Black Cats on the booze
There are problems at Sunderland – big problems. The squad simply aren’t good enough on the pitch and, of even greater concern, they have too many players that do not have enough respect for the game.
It is no secret in football circles that there is a drinking culture at Sunderland that extends right through the core of the team. I've witnessed it in full swing as I’ve been in the same places drinking with many of them.
I can vividly remember being in Marbella when one Sunderland player ordered a Nebuchadnezzar of champagne for £75,000. Seriously. A waiter bought it out on a trolley and it took three of them to pour it every time he wanted to top up his glass.
And last season, after the team had been hammered on the Saturday, a friend sent me a picture of half a dozen Sunderland first-team players all holding up cigarettes and pints of beer in a pub during an all-day session on the Sunday.
You may also be shocked to discover how much some of these players are earning. There are whispers of £50,000, £60,000 and even £75,000-a-week contracts knocking around. The worrying thing for Sunderland’s owners is that if the team are relegated, which club would want to buy their players, both in terms of taking on a contract of that size and the quality of the player?
I knew that the players had not warmed to Paolo Di Canio. It would have been a most inconvenient culture shock for many of them on the day the Italian strode in with his double training sessions and penchant for fining players at the drop of a hat.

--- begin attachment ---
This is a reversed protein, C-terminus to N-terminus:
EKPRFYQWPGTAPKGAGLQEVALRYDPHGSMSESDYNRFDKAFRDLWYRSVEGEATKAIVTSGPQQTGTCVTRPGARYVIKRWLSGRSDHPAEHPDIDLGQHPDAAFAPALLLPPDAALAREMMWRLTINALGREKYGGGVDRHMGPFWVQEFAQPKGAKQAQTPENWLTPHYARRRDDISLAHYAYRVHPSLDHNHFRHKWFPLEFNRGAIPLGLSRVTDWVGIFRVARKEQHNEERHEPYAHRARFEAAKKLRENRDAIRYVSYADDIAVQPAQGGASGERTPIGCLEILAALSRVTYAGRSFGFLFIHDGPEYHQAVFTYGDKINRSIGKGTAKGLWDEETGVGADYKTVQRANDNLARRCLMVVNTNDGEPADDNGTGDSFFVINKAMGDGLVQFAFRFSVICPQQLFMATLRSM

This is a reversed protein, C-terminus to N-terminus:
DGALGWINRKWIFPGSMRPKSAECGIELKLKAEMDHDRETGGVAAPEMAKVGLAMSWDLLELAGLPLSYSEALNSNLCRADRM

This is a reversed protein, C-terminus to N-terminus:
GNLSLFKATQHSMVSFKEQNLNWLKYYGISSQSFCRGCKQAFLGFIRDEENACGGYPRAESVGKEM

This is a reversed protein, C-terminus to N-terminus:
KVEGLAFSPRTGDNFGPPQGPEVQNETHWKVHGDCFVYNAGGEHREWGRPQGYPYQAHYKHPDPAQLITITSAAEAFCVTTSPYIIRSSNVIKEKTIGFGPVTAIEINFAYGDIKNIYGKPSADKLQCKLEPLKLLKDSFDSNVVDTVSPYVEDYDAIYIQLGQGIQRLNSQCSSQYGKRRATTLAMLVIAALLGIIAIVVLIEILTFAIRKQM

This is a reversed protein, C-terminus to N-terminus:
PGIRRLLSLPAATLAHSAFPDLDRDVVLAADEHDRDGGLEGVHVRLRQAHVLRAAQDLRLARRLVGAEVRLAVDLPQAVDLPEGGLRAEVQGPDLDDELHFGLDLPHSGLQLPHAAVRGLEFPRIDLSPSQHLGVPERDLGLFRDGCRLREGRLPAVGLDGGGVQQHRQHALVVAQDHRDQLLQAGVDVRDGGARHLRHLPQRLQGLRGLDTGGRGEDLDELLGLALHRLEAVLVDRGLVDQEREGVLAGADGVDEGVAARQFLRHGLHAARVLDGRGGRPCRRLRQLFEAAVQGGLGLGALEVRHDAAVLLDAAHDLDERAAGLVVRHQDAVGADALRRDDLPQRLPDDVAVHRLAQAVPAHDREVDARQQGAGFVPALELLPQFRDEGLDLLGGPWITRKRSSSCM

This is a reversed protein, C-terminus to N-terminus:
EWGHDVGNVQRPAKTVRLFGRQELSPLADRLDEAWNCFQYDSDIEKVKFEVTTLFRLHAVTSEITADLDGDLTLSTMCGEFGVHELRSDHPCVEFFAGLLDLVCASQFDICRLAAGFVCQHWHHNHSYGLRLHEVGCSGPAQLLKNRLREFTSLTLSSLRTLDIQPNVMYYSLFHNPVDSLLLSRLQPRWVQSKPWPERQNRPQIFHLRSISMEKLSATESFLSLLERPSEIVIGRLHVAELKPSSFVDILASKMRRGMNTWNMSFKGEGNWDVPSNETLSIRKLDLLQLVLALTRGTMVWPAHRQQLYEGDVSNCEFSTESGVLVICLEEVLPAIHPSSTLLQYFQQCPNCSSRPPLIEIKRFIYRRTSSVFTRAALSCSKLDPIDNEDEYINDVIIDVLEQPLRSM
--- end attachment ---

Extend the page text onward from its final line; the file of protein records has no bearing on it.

I heard that on the day the former West Ham United striker left his job as the manager of Swindon Town, his former players went out to celebrate.
Last season, the owner of a huge club told me that he was chatting to somebody at boardroom level at Sunderland who told him that they’d offered Di Canio £3 million to keep them in the Premier League as well as full settlement of his contract if he was sacked. The maths stacked up of course; it was a £5 million stake to win £100 million.
The Sunderland players, the core of that team, clearly have no interest in changing their ways. There are examples of this behaviour throughout football, perhaps most notably Fabio Capello’s insistence that the England team needed to knuckle down at tournaments and concentrate fully on the job in hand for the time that they were involved.
It would no longer be a holiday camp and, after all, it was only six weeks out of their lives. Surely they could handle that? They repaid him with what was, quite frankly, a collection of hugely sub-standard showings in major competitions, despite the fact that they had qualified for each tournament pretty comfortably.
"Kada krene dobro, svi sanjaju o novoj tituli, već posle dva-tri vezana poraza organizuju se demonstracije i traži se nečija glava i između nema ničeg: ako ste navijač Njukasla, ili ste na sedmom nebu, zagledani u svetlu budućnost, ili se valjate po podu u bolovima većim od kamena u bubregu, proklinjući dan kada ste rođeni na severu ili zavoleli crno-bele boje"